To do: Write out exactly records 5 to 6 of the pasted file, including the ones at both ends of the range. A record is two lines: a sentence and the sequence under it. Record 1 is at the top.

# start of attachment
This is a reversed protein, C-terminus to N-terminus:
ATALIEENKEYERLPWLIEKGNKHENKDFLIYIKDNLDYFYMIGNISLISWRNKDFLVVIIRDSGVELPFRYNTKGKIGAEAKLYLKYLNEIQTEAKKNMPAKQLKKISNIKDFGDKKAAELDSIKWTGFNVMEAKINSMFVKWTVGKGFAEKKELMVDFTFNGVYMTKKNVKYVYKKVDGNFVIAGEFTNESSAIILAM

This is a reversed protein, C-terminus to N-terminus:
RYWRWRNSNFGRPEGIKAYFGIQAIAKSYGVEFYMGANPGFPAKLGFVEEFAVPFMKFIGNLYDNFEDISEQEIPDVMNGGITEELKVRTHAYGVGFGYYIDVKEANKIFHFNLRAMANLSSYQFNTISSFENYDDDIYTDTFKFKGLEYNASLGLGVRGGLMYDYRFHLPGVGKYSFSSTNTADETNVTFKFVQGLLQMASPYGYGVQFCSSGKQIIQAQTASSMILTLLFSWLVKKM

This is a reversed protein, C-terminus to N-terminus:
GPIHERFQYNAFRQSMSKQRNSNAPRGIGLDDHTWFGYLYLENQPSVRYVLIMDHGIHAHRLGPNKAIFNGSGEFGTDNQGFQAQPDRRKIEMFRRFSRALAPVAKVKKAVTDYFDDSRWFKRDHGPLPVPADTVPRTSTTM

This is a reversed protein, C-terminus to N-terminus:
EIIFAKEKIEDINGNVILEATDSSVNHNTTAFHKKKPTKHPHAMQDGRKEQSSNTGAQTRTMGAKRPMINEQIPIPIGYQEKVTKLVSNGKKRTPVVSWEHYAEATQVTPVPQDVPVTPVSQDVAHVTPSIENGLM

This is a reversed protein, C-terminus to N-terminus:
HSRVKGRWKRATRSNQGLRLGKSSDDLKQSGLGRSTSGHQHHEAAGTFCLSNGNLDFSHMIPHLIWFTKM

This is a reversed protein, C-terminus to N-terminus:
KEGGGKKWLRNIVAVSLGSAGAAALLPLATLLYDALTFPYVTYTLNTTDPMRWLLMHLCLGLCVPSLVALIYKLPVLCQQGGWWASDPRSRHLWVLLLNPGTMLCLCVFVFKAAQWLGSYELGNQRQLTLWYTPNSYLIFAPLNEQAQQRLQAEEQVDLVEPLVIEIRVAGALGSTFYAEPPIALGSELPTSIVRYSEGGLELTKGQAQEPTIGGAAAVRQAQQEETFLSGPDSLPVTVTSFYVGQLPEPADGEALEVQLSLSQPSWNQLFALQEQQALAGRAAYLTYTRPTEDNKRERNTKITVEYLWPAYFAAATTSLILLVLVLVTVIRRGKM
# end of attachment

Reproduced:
This is a reversed protein, C-terminus to N-terminus:
HSRVKGRWKRATRSNQGLRLGKSSDDLKQSGLGRSTSGHQHHEAAGTFCLSNGNLDFSHMIPHLIWFTKM

This is a reversed protein, C-terminus to N-terminus:
KEGGGKKWLRNIVAVSLGSAGAAALLPLATLLYDALTFPYVTYTLNTTDPMRWLLMHLCLGLCVPSLVALIYKLPVLCQQGGWWASDPRSRHLWVLLLNPGTMLCLCVFVFKAAQWLGSYELGNQRQLTLWYTPNSYLIFAPLNEQAQQRLQAEEQVDLVEPLVIEIRVAGALGSTFYAEPPIALGSELPTSIVRYSEGGLELTKGQAQEPTIGGAAAVRQAQQEETFLSGPDSLPVTVTSFYVGQLPEPADGEALEVQLSLSQPSWNQLFALQEQQALAGRAAYLTYTRPTEDNKRERNTKITVEYLWPAYFAAATTSLILLVLVLVTVIRRGKM